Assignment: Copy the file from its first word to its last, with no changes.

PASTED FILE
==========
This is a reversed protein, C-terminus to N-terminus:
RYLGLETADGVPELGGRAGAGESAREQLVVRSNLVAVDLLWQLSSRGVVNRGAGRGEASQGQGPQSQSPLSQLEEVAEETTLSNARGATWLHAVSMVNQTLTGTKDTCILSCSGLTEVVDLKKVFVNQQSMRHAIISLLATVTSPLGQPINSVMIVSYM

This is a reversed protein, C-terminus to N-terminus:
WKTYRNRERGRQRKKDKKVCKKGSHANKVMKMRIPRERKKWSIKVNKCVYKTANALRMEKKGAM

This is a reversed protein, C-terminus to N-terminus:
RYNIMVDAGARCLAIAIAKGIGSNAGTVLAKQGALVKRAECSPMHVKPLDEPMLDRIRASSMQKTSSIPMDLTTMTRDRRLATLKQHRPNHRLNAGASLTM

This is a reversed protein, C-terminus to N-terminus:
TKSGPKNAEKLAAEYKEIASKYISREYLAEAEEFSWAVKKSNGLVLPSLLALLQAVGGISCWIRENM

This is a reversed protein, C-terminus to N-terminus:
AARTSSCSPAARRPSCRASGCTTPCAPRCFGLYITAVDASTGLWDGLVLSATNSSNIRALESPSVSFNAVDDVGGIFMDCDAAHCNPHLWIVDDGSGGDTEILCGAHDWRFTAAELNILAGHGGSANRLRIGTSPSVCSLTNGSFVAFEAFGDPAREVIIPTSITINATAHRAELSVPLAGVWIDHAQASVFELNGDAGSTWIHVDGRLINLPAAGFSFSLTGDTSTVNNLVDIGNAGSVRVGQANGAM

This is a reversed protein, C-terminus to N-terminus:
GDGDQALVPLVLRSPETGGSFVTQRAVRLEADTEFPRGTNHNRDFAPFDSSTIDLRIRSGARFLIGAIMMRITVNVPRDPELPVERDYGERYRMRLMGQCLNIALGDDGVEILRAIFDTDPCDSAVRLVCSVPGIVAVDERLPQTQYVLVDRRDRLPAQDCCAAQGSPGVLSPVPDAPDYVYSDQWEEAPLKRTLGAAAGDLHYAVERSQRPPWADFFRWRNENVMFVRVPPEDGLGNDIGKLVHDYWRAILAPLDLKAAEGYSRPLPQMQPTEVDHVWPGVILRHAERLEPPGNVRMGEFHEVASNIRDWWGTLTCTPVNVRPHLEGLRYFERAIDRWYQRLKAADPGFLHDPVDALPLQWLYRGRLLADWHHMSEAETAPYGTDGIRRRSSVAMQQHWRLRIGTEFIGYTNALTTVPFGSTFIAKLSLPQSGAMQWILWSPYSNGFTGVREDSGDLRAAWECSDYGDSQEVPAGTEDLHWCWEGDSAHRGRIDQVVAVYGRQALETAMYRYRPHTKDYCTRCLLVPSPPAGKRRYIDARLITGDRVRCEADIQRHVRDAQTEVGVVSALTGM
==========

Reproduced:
This is a reversed protein, C-terminus to N-terminus:
RYLGLETADGVPELGGRAGAGESAREQLVVRSNLVAVDLLWQLSSRGVVNRGAGRGEASQGQGPQSQSPLSQLEEVAEETTLSNARGATWLHAVSMVNQTLTGTKDTCILSCSGLTEVVDLKKVFVNQQSMRHAIISLLATVTSPLGQPINSVMIVSYM

This is a reversed protein, C-terminus to N-terminus:
WKTYRNRERGRQRKKDKKVCKKGSHANKVMKMRIPRERKKWSIKVNKCVYKTANALRMEKKGAM

This is a reversed protein, C-terminus to N-terminus:
RYNIMVDAGARCLAIAIAKGIGSNAGTVLAKQGALVKRAECSPMHVKPLDEPMLDRIRASSMQKTSSIPMDLTTMTRDRRLATLKQHRPNHRLNAGASLTM

This is a reversed protein, C-terminus to N-terminus:
TKSGPKNAEKLAAEYKEIASKYISREYLAEAEEFSWAVKKSNGLVLPSLLALLQAVGGISCWIRENM

This is a reversed protein, C-terminus to N-terminus:
AARTSSCSPAARRPSCRASGCTTPCAPRCFGLYITAVDASTGLWDGLVLSATNSSNIRALESPSVSFNAVDDVGGIFMDCDAAHCNPHLWIVDDGSGGDTEILCGAHDWRFTAAELNILAGHGGSANRLRIGTSPSVCSLTNGSFVAFEAFGDPAREVIIPTSITINATAHRAELSVPLAGVWIDHAQASVFELNGDAGSTWIHVDGRLINLPAAGFSFSLTGDTSTVNNLVDIGNAGSVRVGQANGAM

This is a reversed protein, C-terminus to N-terminus:
GDGDQALVPLVLRSPETGGSFVTQRAVRLEADTEFPRGTNHNRDFAPFDSSTIDLRIRSGARFLIGAIMMRITVNVPRDPELPVERDYGERYRMRLMGQCLNIALGDDGVEILRAIFDTDPCDSAVRLVCSVPGIVAVDERLPQTQYVLVDRRDRLPAQDCCAAQGSPGVLSPVPDAPDYVYSDQWEEAPLKRTLGAAAGDLHYAVERSQRPPWADFFRWRNENVMFVRVPPEDGLGNDIGKLVHDYWRAILAPLDLKAAEGYSRPLPQMQPTEVDHVWPGVILRHAERLEPPGNVRMGEFHEVASNIRDWWGTLTCTPVNVRPHLEGLRYFERAIDRWYQRLKAADPGFLHDPVDALPLQWLYRGRLLADWHHMSEAETAPYGTDGIRRRSSVAMQQHWRLRIGTEFIGYTNALTTVPFGSTFIAKLSLPQSGAMQWILWSPYSNGFTGVREDSGDLRAAWECSDYGDSQEVPAGTEDLHWCWEGDSAHRGRIDQVVAVYGRQALETAMYRYRPHTKDYCTRCLLVPSPPAGKRRYIDARLITGDRVRCEADIQRHVRDAQTEVGVVSALTGM